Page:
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“Most deals will carry an early repayment charge during the fix, but the majority will have a facility that allows a certain degree of overpayments without incurring a penalty,” says Hollingworth.

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“It will typically be 10% of the balance each year, but it can be more depending on the lender. For example, NatWest recently moved to 20% a year for all borrowers, and Metro and Atom Bank are offering up to 20%. That will usually give plenty of flexibility.”

Where the borrower has the money, they can avoid any limits or fees when they come off their fixed rate, as standard variable rate (SVR) mortgages – you usually default on to the SVR – typically don’t have any restrictions. So, in theory, you could come off a fixed rate, make an overpayment and then sign up to another fixed-rate deal.

Sophie Waugh, at mortgage adviser John Charcol, says someone coming off a fix with a £200,000 mortgage with 25 years remaining, would pay £1,609 a month on an SVR of 8.49%.

“In comparison, if you were to take a new two-year fix at 6.18%, your monthly payment would be £1,310. For many, this would be a large increase from their most recent payments.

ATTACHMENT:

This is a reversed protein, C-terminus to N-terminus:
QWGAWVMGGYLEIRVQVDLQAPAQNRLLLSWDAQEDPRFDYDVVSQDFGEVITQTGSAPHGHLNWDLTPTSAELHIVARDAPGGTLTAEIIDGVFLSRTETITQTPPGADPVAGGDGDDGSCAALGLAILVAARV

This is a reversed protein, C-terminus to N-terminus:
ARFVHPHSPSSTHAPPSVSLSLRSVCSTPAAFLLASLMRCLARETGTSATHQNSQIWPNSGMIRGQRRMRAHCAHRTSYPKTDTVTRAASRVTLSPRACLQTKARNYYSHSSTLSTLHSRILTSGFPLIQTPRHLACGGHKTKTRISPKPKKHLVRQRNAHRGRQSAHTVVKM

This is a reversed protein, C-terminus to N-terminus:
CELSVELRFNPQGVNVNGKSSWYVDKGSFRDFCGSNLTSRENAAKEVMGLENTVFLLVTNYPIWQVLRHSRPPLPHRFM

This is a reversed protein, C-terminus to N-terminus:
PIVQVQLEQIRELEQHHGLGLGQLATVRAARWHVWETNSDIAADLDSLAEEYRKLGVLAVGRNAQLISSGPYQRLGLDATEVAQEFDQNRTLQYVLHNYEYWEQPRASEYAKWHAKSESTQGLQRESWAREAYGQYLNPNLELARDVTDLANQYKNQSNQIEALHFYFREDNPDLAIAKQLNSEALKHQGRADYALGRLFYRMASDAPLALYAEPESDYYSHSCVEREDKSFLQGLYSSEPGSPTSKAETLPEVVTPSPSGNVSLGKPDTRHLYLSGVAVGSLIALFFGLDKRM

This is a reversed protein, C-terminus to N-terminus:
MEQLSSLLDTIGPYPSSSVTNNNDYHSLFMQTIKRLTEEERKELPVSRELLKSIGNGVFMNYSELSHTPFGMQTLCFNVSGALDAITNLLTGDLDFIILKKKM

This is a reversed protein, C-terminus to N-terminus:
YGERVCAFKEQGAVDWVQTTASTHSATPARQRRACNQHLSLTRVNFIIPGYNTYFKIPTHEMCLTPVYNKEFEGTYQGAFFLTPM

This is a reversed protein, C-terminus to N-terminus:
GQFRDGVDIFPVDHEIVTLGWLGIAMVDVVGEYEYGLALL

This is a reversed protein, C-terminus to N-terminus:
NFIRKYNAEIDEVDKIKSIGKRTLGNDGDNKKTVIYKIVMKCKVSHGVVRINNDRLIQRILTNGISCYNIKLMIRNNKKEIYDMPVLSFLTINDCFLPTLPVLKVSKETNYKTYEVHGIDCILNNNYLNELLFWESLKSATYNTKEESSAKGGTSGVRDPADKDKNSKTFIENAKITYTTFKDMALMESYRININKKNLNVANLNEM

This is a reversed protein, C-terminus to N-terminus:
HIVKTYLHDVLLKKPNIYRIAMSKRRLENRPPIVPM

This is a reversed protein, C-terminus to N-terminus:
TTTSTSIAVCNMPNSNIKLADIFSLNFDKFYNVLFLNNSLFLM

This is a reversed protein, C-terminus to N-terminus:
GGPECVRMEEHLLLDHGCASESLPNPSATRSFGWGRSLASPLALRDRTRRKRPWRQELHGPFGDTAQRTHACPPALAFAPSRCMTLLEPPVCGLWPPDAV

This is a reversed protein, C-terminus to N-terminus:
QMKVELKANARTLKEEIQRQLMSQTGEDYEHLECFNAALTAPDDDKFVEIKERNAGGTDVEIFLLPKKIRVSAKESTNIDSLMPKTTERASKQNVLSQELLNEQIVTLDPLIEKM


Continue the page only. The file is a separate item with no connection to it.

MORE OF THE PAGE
“For each of these rates, if you were to pay off £20,000, this would take the monthly payments down to £1,448 and £1,179 respectively.”

Why not just save?

Rates on savings accounts and Isas are at their highest levels in years, leading many to see what they could make by putting the money away, compared to taking it off their mortgage.

A key rule, put forward by Martin Lewis’s MoneySavingExpert, is that if your mortgage rate is close to, or higher than, a savings rate, then it is a good idea to overpay.

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“Given just how low some mortgage rates will have been, and the fact that savings rates have been rising, it may make sense to consider whether putting the cash into a savings account would deliver a return that could outstrip paying off the mortgage,” says Hollingworth.

“When considering that, it makes sense to not only look at whether the savings rate exceeds the mortgage rate, but to factor in any tax on the interest.

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“The personal savings allowance will often mean that isn’t a problem, but with rates climbing, it could affect more, especially higher-rate, taxpayers.”

Another advantage of overpaying is that it can decrease the property’s loan-to-value (LTV), meaning that better rates may be secured when it does become time to take on a new fixed deal.

But overpaying is not for everyone. It is important to ensure you always have enough cash in savings in case of an emergency. And if there are more expensive debts – such as credit cards or loans – it is vital these are cleared first.

MoneySavingExpert warns borrowers who are committed to overpaying that they should tell their lender that they want to reduce the term of the mortgage. After that, overpayments can usually be done via online banking.